And who would enforce it? The registrars who make millions with the same domainname in very f***** country + all gTLD's? And on what basis? "Any Company shall only register in their home-country"? Sure, then we gonna get SONY US Corp, SONY UK Corp, SONY Deutschland AG, etc.... The Domain system was broken long before most slashdotters where born, this is not gonna be fixed, there's simply too much money to be made...

    • We should have ditched the com, net and org and just force everyone to use TLDs according to their countries. Sites like www.ebay.com would be www.ebay.us, etc.

      Corporations are people, remember? And the important ones that buy and sell legislatures like bars of soap are all multinational corporations. They don't have countries.

    • by Anonymous Coward

      Except, of course, that many bodies are multi-/inter-/trans-national. Is it reasonable to require SpecialtyManufacturer.uk which ships to the U.S. and Canada to register SpecialtyManufacturer.us and SpecialtyManufacturer.cn just to have a better standing with search engines and "look" more American-/Canadian-friendly? Where would you move UN.org?

      But then again, why partition based on nationality? Why not on something more relevant, like language? We could then just have one SpecialtyManufacturer.en. That ge

    • We should have ditched the com, net and org and just force everyone to use TLDs according to their countries. Sites like www.ebay.com would be www.ebay.us, etc.

      How is that any different? Companies and people are becoming increasingly more international these days. Something more useful would be function, e.g. .store, .blog, .person, etc. The only reason we have the country codes is that each country wanted to control its own primary, for whatever reason. It's time to get national borders out of the internet.

    • What's so great about countries?

  • by water-and-sewer (612923) on Thursday July 18, 2013 @01:39PM (#44319589) Homepage

    So, if unicode characters are now a legitimate part of website names, I'd like to register a new domain:

    http://www.fileformat.info/info/unicode/char/1f4a9/index.htm [fileformat.info]

    Imagine all the fun I could have with it: microsoft.pile-of-poo, oracle.pile-of-poo, mostgovernmentrepresentatives.pile-of-poo and so on. It would make blogging so much more satisfying. Who wants to be a dot-com anymore? So 90s. Be poop instead!

    • I actually think that would be pretty awesome.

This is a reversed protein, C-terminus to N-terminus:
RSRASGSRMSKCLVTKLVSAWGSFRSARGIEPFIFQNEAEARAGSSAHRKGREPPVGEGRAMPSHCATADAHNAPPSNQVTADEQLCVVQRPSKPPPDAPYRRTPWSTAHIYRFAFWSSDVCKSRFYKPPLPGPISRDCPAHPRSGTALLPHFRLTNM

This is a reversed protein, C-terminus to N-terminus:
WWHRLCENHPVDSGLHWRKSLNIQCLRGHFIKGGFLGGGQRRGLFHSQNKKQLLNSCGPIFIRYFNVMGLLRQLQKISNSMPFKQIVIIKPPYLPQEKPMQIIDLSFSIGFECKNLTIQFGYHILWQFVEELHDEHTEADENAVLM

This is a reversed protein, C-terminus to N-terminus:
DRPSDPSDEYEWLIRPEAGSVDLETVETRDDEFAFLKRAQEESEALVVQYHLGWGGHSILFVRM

• That deserves to be a meme.

      Though perhaps only a meme on /b/...

    • The biggest hindrance to adoption is that major browsers, along with JavaScript itself, handle strings in UCS-2 and tend to mishandle codepoints above 0xFFFF. Hopefully this will push browser makers and web designers to handle UTF-16 surrogate pairs properly.
    • by Anonymous Coward

      I'm afraid you can't have it: http://unicode.org/cldr/utility/character.jsp?a=1F4A9 shows the character as "idna2008 disallowed", which is to say it is not accepted for use in domain names.

  • 1. Reserve the .isanasshole TLD
    2. Hollywood actors pay huge amounts so nobody can register "myname.isanasshole"
    3. Profits!

    • by nullchar (446050)

      These are all uncontested applications (except for .sucks) and will all be new gTLDs within the next year or so:

      .gripe
      .fail
      .sucks
      .wtf

      (Listed in order of application prioritization by ICANN.)

  • by iCEBaLM (34905) <icebalm@NOsPam.icebalm.com> on Thursday July 18, 2013 @01:49PM (#44319689)

    "the first time that people will be able to access and type in a website address for generic Top-Level Domains in their native language."

    My native language is english, I've been able to do this for a long time.

  • seriously, why limit them at all? surely it'd make tons of money and likely not add to much more effort to maintain.
  • Anyone sending emails from these new TLD's get a nasty surprise due to years and years of email regexes bouncing their email as coming from a bad address.

  • by J'raxis (248192) on Thursday July 18, 2013 @04:39PM (#44321561) Homepage

    Nice article summary. Still don't support that 1998 technology called "UTF-8," do ya, Slashdot?

  • ... as we increasingly see the nationalistic silos being re-erected. Don't go '.com', go '.ca' to show your patriotism to Canada. Only a matter of time before we get '.pq' for Province of Quebec (with only websites in French allowed and the word 'pasta' forbidden).

"Card readers? We don't need no stinking card readers." -- Peter da Silva (at the National Academy of Sciencies, 1965, in a particularly vivid fantasy)